OG Test 1 - Passage IV

Questions 45-59 are based on the following passage.

Talking Bacteria

In her lab at Princeton 45University, molecular biologist, Bonnie Bassler leans over a collection of petri 46dishes; her face illuminated by an aquamarine glow. The glow, caused by a particular 47species, of bacteria is confirmation of a phenomenon Bassler has been investigating for years. Bacteria, the simplest forms of life, have the ability to communicate with each other.

As a student in graduate school, Bassler became intrigued with other 48researchers' and their discoveries involving Vibrio 49fischeri; a luminescent marine bacteria. Researchers found that these bacteria only begin to glow once they have formed a group. A series of experiments revealed that each bacterial cell releases an autoinducer, a type of chemical signal. A sensory protein 50allowed other bacteria to "hear" this molecular message. Once the bacteria have released a high enough concentration of 51autoinducer, they assemble and begin to glow. This "quorum sensing" enables the bacteria to coordinate their actions and perform their specific function.

52On the contrary, in her own lab, Bassler found evidence of quorum sensing in a 53related bacterial species called Vibrio harveyi. She also discovered that V. harveyi release a second autoinducer, or AI-2. This AI-2, which Bassler has described as a chemical "trade language," makes it possible for bacteria to communicate with other species of bacteria in the 54same neck of the woods. She found that each of the species she studied, including ones that live in humans, releases AI-2.

After her 2002 discovery, Bassler began using information from her quorum-sensing studies to understand how virulent strains of bacteria found in humans 56communicate. These 57disease-spreading bacteria rely on quorum sensing to spread disease. Bassler is hopeful that her ongoing studies of AI-2 will enable [un:58]she and her team[/n:58] to disrupt quorum sensing.59

Question 45

  • A NO CHANGE

  • B University, molecular biologist Bonnie Bassler,

  • C University, molecular biologist Bonnie Bassler

  • D University molecular biologist Bonnie Bassler

Question 46

  • F NO CHANGE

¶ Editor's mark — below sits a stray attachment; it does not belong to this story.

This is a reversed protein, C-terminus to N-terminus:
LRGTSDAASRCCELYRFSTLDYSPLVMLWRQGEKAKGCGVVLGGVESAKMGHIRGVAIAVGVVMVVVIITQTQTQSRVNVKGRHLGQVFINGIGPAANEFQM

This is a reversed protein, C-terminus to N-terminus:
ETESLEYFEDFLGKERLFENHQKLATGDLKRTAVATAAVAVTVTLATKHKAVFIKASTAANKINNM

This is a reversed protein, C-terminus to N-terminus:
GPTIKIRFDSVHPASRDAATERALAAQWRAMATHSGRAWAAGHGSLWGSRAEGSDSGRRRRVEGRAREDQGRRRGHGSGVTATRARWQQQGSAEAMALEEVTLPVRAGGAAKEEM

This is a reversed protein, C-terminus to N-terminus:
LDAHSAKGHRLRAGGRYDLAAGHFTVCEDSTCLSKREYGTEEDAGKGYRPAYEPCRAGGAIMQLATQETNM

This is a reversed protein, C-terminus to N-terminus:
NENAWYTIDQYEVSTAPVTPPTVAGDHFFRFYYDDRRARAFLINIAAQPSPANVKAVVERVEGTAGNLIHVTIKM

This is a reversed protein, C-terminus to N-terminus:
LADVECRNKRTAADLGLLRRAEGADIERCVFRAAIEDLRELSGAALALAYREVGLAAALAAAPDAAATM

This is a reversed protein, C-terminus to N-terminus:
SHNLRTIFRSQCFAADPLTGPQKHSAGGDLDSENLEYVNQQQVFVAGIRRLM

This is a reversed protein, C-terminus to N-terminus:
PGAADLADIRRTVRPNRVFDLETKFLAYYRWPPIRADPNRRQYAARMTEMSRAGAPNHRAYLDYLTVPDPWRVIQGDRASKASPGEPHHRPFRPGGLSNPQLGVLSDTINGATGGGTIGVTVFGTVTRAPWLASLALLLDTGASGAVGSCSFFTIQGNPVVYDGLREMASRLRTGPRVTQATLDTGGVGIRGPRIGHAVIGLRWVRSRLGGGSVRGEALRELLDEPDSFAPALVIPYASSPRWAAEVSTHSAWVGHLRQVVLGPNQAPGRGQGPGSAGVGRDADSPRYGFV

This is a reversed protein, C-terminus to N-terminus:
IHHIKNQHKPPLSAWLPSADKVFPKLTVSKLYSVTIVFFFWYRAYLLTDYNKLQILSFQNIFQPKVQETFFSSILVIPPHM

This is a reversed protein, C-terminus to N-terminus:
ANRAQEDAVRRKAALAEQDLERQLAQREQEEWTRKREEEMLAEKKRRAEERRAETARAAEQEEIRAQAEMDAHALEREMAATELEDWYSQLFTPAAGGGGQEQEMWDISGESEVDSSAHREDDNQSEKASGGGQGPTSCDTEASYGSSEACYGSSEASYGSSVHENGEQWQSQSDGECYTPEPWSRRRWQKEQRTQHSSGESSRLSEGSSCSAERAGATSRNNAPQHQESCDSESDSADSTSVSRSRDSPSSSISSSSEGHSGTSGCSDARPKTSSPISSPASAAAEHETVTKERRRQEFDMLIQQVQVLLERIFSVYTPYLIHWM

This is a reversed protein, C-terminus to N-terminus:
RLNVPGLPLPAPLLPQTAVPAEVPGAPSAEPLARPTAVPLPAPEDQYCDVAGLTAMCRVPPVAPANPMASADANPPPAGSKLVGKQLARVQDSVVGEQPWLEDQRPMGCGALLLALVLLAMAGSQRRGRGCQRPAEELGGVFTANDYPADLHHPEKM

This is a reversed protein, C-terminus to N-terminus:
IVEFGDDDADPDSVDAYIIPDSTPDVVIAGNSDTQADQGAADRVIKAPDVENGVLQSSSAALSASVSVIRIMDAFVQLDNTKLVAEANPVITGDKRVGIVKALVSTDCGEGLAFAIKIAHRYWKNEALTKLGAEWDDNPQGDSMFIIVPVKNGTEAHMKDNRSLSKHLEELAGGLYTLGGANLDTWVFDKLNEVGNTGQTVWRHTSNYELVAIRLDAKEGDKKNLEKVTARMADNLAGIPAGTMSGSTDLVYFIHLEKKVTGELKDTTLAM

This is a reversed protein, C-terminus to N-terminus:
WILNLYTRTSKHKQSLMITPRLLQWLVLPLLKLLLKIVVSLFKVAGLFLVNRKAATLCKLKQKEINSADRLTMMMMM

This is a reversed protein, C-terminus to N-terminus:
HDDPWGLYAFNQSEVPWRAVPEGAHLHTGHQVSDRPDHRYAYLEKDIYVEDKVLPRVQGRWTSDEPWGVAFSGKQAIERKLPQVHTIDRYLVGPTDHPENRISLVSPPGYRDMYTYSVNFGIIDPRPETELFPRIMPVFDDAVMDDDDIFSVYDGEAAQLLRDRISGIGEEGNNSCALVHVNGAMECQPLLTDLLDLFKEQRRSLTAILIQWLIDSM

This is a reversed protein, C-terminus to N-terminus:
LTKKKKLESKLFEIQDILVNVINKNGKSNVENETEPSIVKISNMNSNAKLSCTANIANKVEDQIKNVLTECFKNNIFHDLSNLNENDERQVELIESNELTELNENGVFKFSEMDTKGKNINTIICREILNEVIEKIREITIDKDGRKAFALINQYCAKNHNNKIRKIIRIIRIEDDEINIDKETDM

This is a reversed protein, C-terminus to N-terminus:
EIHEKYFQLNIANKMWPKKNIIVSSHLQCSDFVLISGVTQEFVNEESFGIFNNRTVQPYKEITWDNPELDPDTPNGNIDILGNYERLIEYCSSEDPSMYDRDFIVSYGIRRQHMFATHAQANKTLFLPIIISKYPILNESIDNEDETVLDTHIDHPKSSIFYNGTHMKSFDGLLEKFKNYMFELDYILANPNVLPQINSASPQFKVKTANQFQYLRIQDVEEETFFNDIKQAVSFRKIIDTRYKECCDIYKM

• G dishes and her face is

  • H dishes, her face is

  • J dishes, her face

Question 47

  • A NO CHANGE

  • B species, of bacteria,

  • C species of bacteria,

  • D species of bacteria

Question 48

  • F NO CHANGE

  • G researcher's and their

  • H researchers'

  • J researchers

Question 49

  • A NO CHANGE

  • B fischeri which is

  • C fischeri,

  • D fischeri

Question 50

  • F NO CHANGE

  • G would have allowed

  • H has allowed

  • J allows

Question 51

  • A NO CHANGE

  • B autoinducer-they

  • C autoinducer. They

  • D autoinducer they

Question 52

  • F NO CHANGE

  • G Eventually,

  • H Ordinarily,

  • J Namely,

Question 53

  • A NO CHANGE

  • B related, bacterial species, called

  • C related, bacterial species called

  • D related bacterial species called,

Question 54

  • F NO CHANGE

  • G neighboring proximity.

  • H surrounding locale.

  • J vicinity.

Question 55

Which of the following alternatives to the underlined portion would NOT be acceptable?

  • A the kinds

  • B species

  • C those

  • D them

Question 56

  • F NO CHANGE

  • G has been communicating.

  • H is communicating.

  • J communicates.

Question 57

  • A NO CHANGE

  • B bacteria that Bassler has studied

  • C bacteria that live in humans

  • D bacteria

Question 58

  • F NO CHANGE

  • G her and her team

  • H herself and them

  • J her and them

Question 59

At this point, the writer is considering adding the following information: and ultimately develop new methods for treating bacterial infections Given that the information is accurate, should the writer make this addition here?

  • A Yes, because it clarifies that Bassler and her team are focusing their research on bacteria that live in humans.

  • B Yes, because it specifies how Bassler's research could directly affect humans.

  • C No, because it fails to specify which strains of bacteria are prone to attacking humans' immune systems.

  • D No, because it fails to explain how Bassler and her team plan to disrupt quorum sensing.

Questions:

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